Transporting materials to Mars is expensive. Anyone traveling there would have to use many of the resources available there. That seems possible.
Manchester – Exploring Mars * and living on the red planet – this is the dream of many people who are involved in astronomy * or space travel *. Above all Elon Musk *: The billionaire founded his space company SpaceX * with the aim of making humanity “multiplanetar”.
If Musk has its way, people should live on several planets in the future and colonize the neighboring planet on earth first. But there is still a long and arduous road to Mars. Not only because there are currently no spaceships that can transport people to the red planet, but also because Mars is not a livable environment for people.
Life on Mars: Building a colony seems immeasurably expensive
In addition, transporting material to Mars would be very expensive. As early as 2017, experts came to the conclusion that it would cost around 1.7 million euros to transport a single brick to the red planet. That makes building a Martian colony seem immeasurably expensive.
But there has long been research into ways of using the resources on site on Mars or the moon instead of transporting things from Earth to space. In-Situ Resource Utilization (ISRU) is the name of the field in which the US space organization Nasa and its European counterpart Esa are already active.
Mars travelers could make concrete from blood, urine, sweat and tears
Researchers at the University of Manchester are also thinking about how to use the resources available on Mars. In doing so, they focused on the question of how concrete can be produced on Mars – and only with the materials that are already available. In their study, which they published in the journal Materials Today Bio, they describe how they produced a concrete-like material. In addition to simulated material from the surface of the moon or Mars, mainly something that humans have to contribute themselves was used: blood, sweat, urine and tears.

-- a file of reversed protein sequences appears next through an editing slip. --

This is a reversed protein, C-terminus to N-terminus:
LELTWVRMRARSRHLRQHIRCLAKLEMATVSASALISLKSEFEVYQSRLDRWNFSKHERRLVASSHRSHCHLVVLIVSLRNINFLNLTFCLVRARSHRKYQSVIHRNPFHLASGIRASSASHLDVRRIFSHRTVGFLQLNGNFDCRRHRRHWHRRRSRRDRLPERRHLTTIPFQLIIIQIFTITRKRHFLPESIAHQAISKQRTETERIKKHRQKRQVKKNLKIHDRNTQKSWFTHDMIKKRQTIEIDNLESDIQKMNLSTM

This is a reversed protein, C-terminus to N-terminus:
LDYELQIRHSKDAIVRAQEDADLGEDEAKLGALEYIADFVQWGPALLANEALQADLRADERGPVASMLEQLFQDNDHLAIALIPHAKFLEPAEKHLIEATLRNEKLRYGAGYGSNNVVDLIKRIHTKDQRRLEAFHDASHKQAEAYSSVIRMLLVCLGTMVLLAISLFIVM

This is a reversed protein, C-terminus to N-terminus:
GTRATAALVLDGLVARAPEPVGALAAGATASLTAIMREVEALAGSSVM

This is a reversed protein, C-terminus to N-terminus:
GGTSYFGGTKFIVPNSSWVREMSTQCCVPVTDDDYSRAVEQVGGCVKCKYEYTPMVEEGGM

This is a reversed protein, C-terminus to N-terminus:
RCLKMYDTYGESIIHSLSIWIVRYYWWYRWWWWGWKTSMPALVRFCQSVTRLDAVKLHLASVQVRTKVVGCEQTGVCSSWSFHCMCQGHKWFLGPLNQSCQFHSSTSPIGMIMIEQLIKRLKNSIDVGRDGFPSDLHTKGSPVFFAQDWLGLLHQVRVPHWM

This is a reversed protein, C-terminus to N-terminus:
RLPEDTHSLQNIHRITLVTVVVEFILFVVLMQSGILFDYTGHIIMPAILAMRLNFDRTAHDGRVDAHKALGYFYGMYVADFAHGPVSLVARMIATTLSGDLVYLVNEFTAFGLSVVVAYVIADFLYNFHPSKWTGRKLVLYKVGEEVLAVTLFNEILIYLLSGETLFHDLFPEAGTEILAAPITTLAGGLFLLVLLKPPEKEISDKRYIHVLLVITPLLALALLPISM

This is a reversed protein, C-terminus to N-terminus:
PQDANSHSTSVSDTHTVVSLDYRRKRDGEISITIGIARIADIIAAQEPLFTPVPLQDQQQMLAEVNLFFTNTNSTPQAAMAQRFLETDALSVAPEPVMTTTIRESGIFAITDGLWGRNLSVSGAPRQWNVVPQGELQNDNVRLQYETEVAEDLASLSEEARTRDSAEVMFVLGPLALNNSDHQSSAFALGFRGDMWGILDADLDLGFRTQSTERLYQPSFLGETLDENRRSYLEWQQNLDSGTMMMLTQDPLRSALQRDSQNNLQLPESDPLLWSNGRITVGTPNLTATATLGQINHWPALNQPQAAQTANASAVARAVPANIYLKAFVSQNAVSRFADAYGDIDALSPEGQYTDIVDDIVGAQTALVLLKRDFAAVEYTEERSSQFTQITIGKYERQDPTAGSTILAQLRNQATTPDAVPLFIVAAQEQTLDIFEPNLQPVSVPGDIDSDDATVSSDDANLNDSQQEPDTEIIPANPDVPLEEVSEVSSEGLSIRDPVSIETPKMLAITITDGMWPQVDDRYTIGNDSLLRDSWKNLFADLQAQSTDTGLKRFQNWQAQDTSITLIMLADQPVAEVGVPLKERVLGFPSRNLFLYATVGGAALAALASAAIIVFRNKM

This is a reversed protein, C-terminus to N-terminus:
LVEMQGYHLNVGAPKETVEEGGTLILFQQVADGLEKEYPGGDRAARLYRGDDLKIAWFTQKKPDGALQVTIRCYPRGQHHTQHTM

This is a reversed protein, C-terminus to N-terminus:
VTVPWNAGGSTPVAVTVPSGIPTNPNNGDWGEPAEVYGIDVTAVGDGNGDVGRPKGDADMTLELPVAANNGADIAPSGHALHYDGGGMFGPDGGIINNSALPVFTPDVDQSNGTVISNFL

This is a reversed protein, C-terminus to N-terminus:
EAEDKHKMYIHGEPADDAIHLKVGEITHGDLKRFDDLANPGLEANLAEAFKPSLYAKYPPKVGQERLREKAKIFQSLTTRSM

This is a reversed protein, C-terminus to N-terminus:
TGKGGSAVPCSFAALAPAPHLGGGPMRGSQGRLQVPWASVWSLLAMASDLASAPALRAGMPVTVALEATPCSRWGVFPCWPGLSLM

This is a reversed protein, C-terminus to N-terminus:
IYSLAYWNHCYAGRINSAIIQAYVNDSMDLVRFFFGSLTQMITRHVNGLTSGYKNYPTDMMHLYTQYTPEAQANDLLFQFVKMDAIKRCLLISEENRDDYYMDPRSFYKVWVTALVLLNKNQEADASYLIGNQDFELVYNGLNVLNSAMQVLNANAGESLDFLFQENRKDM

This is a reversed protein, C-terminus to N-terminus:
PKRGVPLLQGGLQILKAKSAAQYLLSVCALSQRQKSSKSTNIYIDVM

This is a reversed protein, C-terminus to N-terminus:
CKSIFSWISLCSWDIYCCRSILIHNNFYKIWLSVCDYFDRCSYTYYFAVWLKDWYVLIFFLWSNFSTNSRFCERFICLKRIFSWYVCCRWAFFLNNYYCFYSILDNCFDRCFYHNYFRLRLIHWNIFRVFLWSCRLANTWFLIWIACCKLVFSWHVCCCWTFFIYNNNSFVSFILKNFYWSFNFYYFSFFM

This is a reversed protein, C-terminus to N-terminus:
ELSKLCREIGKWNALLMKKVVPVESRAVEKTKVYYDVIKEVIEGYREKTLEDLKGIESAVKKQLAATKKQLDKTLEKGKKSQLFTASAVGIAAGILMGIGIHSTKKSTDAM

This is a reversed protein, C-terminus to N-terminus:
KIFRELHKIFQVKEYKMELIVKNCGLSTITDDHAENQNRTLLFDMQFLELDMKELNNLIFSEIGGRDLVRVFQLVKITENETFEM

In their specialist article, the research group shows that albumin, a protein from human blood plasma, is suitable as a binding agent for simulated lunar or Martian dust. A concrete-like material was created that bears the name AstroCrete (derived from the English “concrete” for concrete). This AstroCrete has a strength of up to 25 megapascals (MPa), similar to normal concrete, which is 20 to 32 MPa. By adding urea – a metabolic breakdown product found in urine, sweat and tears – the scientists developed AstroCrete with a strength of up to 40 MPa.
Mars: How to build on the red planet
Aled Roberts, one of the researchers on the project, is delighted with the result: “Scientists have tried to develop workable technologies to produce concrete-like materials on the surface of the Mar, but we have never stopped thinking that the answer might lie within ourselves . “The research team assumes that a crew of six can produce more than 500 kilograms of AstroCrete on Mars within two years. If this Mars concrete were used as mortar for sandbags or building blocks made of Mars rock, each crew member could enlarge the dwelling on Mars so that one more person could be accommodated there – each crew could therefore double the number of accommodations.
All important astronomy news straight to your mailbox *
The Manchester researchers also examined the underlying binding mechanism and found that the blood proteins denature or “clot” to form an extended structure that can hold the material tightly together. “The concept literally makes the blood clot,” explains Roberts.
The European space agency Esa also recently carried out a study with human urea and found that it can be used as a plasticizer to make concrete made from lunar rocks malleable. With its “Perseverance” rover, NASA recently demonstrated that oxygen can be produced on Mars *. For this purpose, the “Moxie” instrument (Mars Oxygen In-Situ Resource Utilization Experiment) extracted oxygen from the thin atmosphere of the red planet. (tab) * fr.de is an offer from IPPEN.MEDIA.